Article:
On Day Jobs and Starving Artists


#22

No problem :slight_smile: My Wattpad inbox is open if you want to chat.

Even if you do end up returning to full-time work, you’ll have the knowledge and experience you’ve gained from this and you can still write, though things will take longer. At the moment you’re basically compressing what you would have done into a much shorter space of time.


#23

Art is comforting for artists, and so is having a job where you can afford to live comfortably.

I don’t see how that’s such a bad thing. I love having an apartment and food :joy:


#24

I get this huge envy when I read blogs about some authors (indie or not) writing full time without a day job. I still envy them but after reading the articles above, I feel better. Besides, the pressure to constant produce and sell just to avoid working a day job is stressful. Yes, I get tired after hours of work but I get my biggest relief just by writing my stuff.

Sometimes I wonder if said authors are actually making the income from their writing…


#25

It is mildly stressful. I’m a full-time author and I always feel like I should be producing more than I am, especially since by far the biggest boost you can get on Amazon is releasing a new book in your series. Income varies wildly by month.

In October I released a new book in my most popular series and made 10k USD
In November I still had some momentum from that and made 7k
In December the momentum kept slowing and I made 5k
In January I released the first book in a new series and made 7.5k
But this February the sales of both my series keep slowing and I might make 4k. That’s a pretty wild variance, and it really encourages me to have a new releases at least every 3-4 months.

Also, I spend around 1k a month of advertising so that needs to be deducted off these totals immediately. So if I make 4k, then -1k for advertising, then -1k for rent, 200 for insurance, I suddenly only have 1800 or so left over for daily life and savings. If I stop releasing again for 6 months the income will keep dwindling. So yeah, there’s a big pressure to keep producing content quickly, and I do worry that it’s not my best work as I need to get it out there ASAP. Now, the positive part is that all these books and series are indefinite income earners so long as I keep flogging them. So I might only have 3 books out now, but when I have 10 books out in 2 years I won’t have to squeeze as much money daily out of each to make a decent living.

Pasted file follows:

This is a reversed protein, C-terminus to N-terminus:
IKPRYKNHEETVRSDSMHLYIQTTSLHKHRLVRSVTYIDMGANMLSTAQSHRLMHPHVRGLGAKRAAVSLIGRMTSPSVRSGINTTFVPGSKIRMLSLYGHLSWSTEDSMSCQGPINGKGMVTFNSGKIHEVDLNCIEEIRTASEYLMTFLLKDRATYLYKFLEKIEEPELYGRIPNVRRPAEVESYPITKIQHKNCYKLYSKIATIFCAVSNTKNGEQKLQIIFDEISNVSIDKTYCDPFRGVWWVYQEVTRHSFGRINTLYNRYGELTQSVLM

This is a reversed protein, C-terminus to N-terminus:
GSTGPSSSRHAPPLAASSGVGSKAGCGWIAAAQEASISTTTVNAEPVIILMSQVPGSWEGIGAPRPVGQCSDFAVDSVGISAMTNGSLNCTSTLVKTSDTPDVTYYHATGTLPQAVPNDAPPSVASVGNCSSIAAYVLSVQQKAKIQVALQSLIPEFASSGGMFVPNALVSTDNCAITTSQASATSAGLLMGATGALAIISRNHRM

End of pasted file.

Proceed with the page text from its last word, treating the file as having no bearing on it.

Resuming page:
#26

I’ve said it before and I’ll say it again, three is the magic number. Before you have three books out, it’s best to concentrate on more content then to “work on marketing” – because you don’t have much to sell. I’d say 90% - 95% of the time should be on writing and with the 5% to 10% of the time you do spend on marketing, it should be concentrating on getting reviews (because until you have at least 10+ reviews on Amazon and 25+ reviews on Amazon you don’t want to turn on the marketing efforts as people don’t like to be guinea pigs.


#27

Most authors (including myself) don’t/didn’t earn as much as you with so few released books. So, you are doing very well. As long as you continue to focus on high-quality work, I’m sure you’ll continue to do well and there is plenty of “upside” in your trajectory.